Last week, we made a concerted effort to break the doldrums of winter and try to see what birds were hiding in Laramie. During daily bird walks on the University of Wyoming campus we were rewarded with a Swamp Sparrow (Melospiza georgiana), presumably the same one found earlier in the winter by Don Jones and still hanging around the Agriculture building. Other noteworthy birds on campus were a flock of Cedar Waxwing (Bombycilla cedrorum) and singing Pine Siskin (Pinus spinus) and Townsend’s Solitaire (Myadestes townsendi). One of Doug's favorite birds, Dark-eyed Junco (Junco hyemalis) also showed up this week. You can keep track of what birds are on campus by checking the eBird hotspot for the University of Wyoming.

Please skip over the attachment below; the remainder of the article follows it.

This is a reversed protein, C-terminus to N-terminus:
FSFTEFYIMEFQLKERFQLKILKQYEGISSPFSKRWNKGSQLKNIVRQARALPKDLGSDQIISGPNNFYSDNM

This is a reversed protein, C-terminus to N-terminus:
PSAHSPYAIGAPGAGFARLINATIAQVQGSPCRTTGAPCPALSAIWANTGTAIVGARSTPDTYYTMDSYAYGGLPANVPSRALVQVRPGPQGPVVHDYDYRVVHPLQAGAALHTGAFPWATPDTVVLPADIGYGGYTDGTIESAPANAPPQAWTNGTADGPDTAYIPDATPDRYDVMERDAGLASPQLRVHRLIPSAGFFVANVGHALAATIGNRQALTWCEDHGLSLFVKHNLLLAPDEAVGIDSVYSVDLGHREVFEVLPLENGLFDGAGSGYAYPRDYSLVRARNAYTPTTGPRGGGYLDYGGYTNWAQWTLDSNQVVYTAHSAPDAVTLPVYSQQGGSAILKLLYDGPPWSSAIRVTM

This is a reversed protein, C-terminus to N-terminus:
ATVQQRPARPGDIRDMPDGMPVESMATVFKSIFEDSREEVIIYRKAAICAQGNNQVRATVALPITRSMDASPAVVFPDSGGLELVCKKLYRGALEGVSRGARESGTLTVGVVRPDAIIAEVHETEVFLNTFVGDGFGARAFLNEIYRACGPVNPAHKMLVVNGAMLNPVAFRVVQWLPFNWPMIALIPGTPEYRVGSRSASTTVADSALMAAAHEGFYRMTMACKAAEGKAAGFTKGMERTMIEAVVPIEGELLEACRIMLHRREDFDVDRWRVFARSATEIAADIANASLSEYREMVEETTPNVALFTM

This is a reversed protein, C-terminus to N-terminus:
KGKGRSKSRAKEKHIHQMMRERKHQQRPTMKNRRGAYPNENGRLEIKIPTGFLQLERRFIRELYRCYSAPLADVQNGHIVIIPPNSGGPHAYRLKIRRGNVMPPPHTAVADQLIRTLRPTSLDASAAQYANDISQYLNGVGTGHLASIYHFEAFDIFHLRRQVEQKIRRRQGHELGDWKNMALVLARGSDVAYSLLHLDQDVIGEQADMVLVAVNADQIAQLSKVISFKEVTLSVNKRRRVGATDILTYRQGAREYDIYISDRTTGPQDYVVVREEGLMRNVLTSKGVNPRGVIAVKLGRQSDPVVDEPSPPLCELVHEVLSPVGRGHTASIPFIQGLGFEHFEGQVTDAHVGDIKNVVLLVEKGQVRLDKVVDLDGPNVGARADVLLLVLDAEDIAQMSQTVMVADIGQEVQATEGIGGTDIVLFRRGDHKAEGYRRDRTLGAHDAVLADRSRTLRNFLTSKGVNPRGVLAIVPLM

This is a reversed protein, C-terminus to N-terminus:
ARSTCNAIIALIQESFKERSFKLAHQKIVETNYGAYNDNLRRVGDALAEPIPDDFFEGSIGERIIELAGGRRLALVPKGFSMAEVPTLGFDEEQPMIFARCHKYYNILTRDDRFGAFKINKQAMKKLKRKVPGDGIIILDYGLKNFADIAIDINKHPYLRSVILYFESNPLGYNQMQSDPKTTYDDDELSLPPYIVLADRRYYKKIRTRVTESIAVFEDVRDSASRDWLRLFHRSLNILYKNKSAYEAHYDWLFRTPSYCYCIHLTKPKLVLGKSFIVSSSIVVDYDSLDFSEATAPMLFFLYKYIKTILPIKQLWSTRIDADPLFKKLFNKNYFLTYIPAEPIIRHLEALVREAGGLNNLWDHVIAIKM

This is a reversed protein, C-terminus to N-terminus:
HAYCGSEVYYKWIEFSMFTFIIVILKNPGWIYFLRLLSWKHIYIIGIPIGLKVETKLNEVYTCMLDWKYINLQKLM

Moving off campus, we lucked into a flock of Great-tailed Grackle (Quiscalus mexicanus) in West Laramie near the Laramie River. While picking through the flock, Cody noticed a smaller bird that turned out to be a vagrant Rusty Blackbird (Euphagus carolinus)! We were pretty excited to see an unexpected bird, let alone a species that is almost never seen in southeast Wyoming.
|Rusty Blackbird (Euphagus carolinus) found by Cody Porter in West Laramie. Photo by Nate Behl.|
Lastly, we wanted to report that some of the plains lakes have open water. Blake's Pond and Lake Hattie both had open water where we found Redhead (Aythya americana), Ring-necked Duck (Aythya collaris), and Mallard (Anas platyrynchos).
There's a lot of winter ahead, but if you look hard enough you just might find something on the wind-swept plains of Laramie!
Cody and Doug